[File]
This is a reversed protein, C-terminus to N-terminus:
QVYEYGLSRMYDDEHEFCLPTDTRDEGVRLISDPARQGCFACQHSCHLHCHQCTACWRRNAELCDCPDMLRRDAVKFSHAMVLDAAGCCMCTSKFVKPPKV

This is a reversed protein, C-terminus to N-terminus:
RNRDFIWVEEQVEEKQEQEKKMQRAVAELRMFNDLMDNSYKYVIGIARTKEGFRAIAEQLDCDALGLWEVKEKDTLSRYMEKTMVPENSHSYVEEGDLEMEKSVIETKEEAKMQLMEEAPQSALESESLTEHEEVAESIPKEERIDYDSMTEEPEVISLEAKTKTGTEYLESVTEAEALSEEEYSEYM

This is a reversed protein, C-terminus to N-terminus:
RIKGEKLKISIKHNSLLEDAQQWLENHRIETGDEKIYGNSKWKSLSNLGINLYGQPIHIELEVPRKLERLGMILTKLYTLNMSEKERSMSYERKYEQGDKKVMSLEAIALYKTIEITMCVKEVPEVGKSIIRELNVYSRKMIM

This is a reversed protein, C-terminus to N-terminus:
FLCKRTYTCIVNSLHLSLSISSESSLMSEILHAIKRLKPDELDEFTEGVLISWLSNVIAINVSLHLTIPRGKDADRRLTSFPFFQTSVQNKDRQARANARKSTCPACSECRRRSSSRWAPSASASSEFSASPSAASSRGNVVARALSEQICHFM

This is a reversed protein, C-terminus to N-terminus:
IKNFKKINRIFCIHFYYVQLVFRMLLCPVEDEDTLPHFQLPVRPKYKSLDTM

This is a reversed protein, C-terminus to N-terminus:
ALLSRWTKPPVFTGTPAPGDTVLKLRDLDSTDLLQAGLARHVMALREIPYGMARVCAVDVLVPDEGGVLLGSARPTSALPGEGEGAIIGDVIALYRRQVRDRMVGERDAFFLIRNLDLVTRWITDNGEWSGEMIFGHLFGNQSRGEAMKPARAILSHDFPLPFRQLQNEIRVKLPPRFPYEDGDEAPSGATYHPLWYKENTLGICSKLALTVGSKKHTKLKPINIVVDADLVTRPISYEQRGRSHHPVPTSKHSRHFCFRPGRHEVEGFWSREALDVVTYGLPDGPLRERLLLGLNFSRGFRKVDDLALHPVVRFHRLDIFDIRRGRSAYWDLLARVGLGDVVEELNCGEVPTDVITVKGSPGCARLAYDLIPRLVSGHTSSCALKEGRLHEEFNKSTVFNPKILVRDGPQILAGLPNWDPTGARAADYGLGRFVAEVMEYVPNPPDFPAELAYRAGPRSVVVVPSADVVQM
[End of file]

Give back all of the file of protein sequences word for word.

This is a reversed protein, C-terminus to N-terminus:
QVYEYGLSRMYDDEHEFCLPTDTRDEGVRLISDPARQGCFACQHSCHLHCHQCTACWRRNAELCDCPDMLRRDAVKFSHAMVLDAAGCCMCTSKFVKPPKV

This is a reversed protein, C-terminus to N-terminus:
RNRDFIWVEEQVEEKQEQEKKMQRAVAELRMFNDLMDNSYKYVIGIARTKEGFRAIAEQLDCDALGLWEVKEKDTLSRYMEKTMVPENSHSYVEEGDLEMEKSVIETKEEAKMQLMEEAPQSALESESLTEHEEVAESIPKEERIDYDSMTEEPEVISLEAKTKTGTEYLESVTEAEALSEEEYSEYM

This is a reversed protein, C-terminus to N-terminus:
RIKGEKLKISIKHNSLLEDAQQWLENHRIETGDEKIYGNSKWKSLSNLGINLYGQPIHIELEVPRKLERLGMILTKLYTLNMSEKERSMSYERKYEQGDKKVMSLEAIALYKTIEITMCVKEVPEVGKSIIRELNVYSRKMIM

This is a reversed protein, C-terminus to N-terminus:
FLCKRTYTCIVNSLHLSLSISSESSLMSEILHAIKRLKPDELDEFTEGVLISWLSNVIAINVSLHLTIPRGKDADRRLTSFPFFQTSVQNKDRQARANARKSTCPACSECRRRSSSRWAPSASASSEFSASPSAASSRGNVVARALSEQICHFM

This is a reversed protein, C-terminus to N-terminus:
IKNFKKINRIFCIHFYYVQLVFRMLLCPVEDEDTLPHFQLPVRPKYKSLDTM

This is a reversed protein, C-terminus to N-terminus:
ALLSRWTKPPVFTGTPAPGDTVLKLRDLDSTDLLQAGLARHVMALREIPYGMARVCAVDVLVPDEGGVLLGSARPTSALPGEGEGAIIGDVIALYRRQVRDRMVGERDAFFLIRNLDLVTRWITDNGEWSGEMIFGHLFGNQSRGEAMKPARAILSHDFPLPFRQLQNEIRVKLPPRFPYEDGDEAPSGATYHPLWYKENTLGICSKLALTVGSKKHTKLKPINIVVDADLVTRPISYEQRGRSHHPVPTSKHSRHFCFRPGRHEVEGFWSREALDVVTYGLPDGPLRERLLLGLNFSRGFRKVDDLALHPVVRFHRLDIFDIRRGRSAYWDLLARVGLGDVVEELNCGEVPTDVITVKGSPGCARLAYDLIPRLVSGHTSSCALKEGRLHEEFNKSTVFNPKILVRDGPQILAGLPNWDPTGARAADYGLGRFVAEVMEYVPNPPDFPAELAYRAGPRSVVVVPSADVVQM